Texas Democratic Party | Texas Public Radio

Texas Democratic Party

Ryan Poppe | Texas Public Radio

It was in 2003 when Republicans took the majority of the Texas House of Representatives. The GOP had already won the Governor's seat and control of the Senate. The House was the last piece of the state government to secure the trifecta that’s been in place ever since. Controlling all three vital centers of state power makes it much easier for the dominate party to pursue its agenda and essentially operate without aggressive oversight.  This was not unlike how the Democrats ran Texas when they had a power trifecta during their era of single party rule which ended in 1994.


Texas Democrats watch Beto O'Rourke participate in the July presidential primary debate.
Brian Kirkpatrick | Texas Public Radio

Texas Democrats gathered in San Antonio on Tuesday and Wednesday nights to watch fellow Texans participate in both presidential primary debates.

Texas Democrats See Opportunity In 2020 House Races

Jul 22, 2019

From Texas Standard:

While no one expects Texas to "turn blue" any time soon, an energized Democratic Party could mean tighter races for the Texas House of Representatives in 2020. In 2018, winning margins in 17 House races were 10% or less. And 10 of those were in North Texas

From Texas Standard:

The Democratic campaign arm for the U.S. House announced Monday they'll be investing money and resources into trying to flip several congressional districts in Texas blue. Many of these districts encompass the state's rapidly growing commuter cities. While few things are certain about 2020 right now, it's all but guaranteed there will be a partisan war for Texas's suburbs – and some of these Republican bellwethers are showing signs of becoming less red.

From Texas Standard:

One hundred and ninety-six years of experience is the amount of time nine outgoing members of Congress from Texas have compiled in the U.S. House of Representatives. The turnover comes thanks to six retirements, two upsets and one failed Senate bid. According to Mark Strand, president of the Congressional Institute, that’s an unusually high amount of institutional knowledge going out the door.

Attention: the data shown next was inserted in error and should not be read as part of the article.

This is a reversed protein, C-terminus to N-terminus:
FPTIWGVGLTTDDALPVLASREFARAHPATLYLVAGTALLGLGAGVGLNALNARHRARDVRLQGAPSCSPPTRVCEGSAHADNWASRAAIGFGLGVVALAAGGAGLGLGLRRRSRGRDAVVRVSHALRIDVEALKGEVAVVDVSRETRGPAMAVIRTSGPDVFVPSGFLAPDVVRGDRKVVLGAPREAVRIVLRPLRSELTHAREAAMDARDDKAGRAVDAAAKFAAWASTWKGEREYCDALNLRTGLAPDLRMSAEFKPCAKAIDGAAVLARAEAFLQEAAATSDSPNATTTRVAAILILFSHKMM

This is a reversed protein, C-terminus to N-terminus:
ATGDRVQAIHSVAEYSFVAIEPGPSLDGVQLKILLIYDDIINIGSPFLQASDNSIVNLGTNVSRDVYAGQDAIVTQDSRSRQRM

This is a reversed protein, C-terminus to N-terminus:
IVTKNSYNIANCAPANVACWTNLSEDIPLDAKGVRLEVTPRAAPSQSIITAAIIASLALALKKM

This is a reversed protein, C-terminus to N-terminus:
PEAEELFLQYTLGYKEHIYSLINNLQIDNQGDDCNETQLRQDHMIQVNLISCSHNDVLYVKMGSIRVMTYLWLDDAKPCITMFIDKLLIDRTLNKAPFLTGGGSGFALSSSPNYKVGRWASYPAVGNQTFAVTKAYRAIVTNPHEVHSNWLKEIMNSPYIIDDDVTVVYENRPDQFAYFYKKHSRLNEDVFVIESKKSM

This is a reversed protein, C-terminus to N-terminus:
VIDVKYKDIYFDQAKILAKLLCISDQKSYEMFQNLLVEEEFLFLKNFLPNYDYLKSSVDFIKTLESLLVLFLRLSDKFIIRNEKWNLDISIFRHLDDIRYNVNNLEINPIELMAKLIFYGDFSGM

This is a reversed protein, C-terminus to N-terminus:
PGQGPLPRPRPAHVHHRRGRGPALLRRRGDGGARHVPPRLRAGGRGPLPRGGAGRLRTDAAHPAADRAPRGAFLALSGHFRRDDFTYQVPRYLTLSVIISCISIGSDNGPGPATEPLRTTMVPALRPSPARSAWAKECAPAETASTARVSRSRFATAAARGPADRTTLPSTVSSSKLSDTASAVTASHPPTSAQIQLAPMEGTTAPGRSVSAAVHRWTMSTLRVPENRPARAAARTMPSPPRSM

From Texas Standard:

Political pundits, pollsters and activists have been saying for a while that the 2018 midterm elections are likely to result in some upheaval in the ranks of incumbent officeholders. Already, in special elections in other states, Democrats have run strong in reliably Republican areas, and here at home, one senator, and several members of Congress face enthusiastic opposition. But statewide officeholders – Republicans Gov. Greg Abbott, Attorney General Ken Paxton and Agriculture Commissioner Sid Miller – face somewhat easier paths to reelection. Still, Democrats are campaigning aggressively.

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STEVE INSKEEP, HOST:

From Texas Standard.

Lupe Valdez and Andrew White, the Democrats vying for a chance to face Gov. Greg Abbott in November, are preparing for their only debate of the primary campaign, to be held Friday in Austin. It won’t be broadcast, but will be livestreamed by KXAN-TV in Austin. And the Republican incumbent isn’t waiting around to see who will win the May 22 runoff. Abbott has released a campaign ad calling Valdez “too liberal for Texas.”

From Texas Standard.

Ohio, Pennsylvania, and Wisconsin are all on Democrats’ short list to pick up House seats in the November midterms, but that’s expected when it comes to so-called battleground states. As Frank Bruni of The New York Times notes, Democrats definitely smell blood in the water this year.

Marjorie Kamys Cotera / The Texas Tribune

The state’s Democrats are requesting Texas Attorney General Ken Paxton investigate whether any ethics laws were violated when Cambridge Analytica harvested data from 50 million Facebook users for political gain.  


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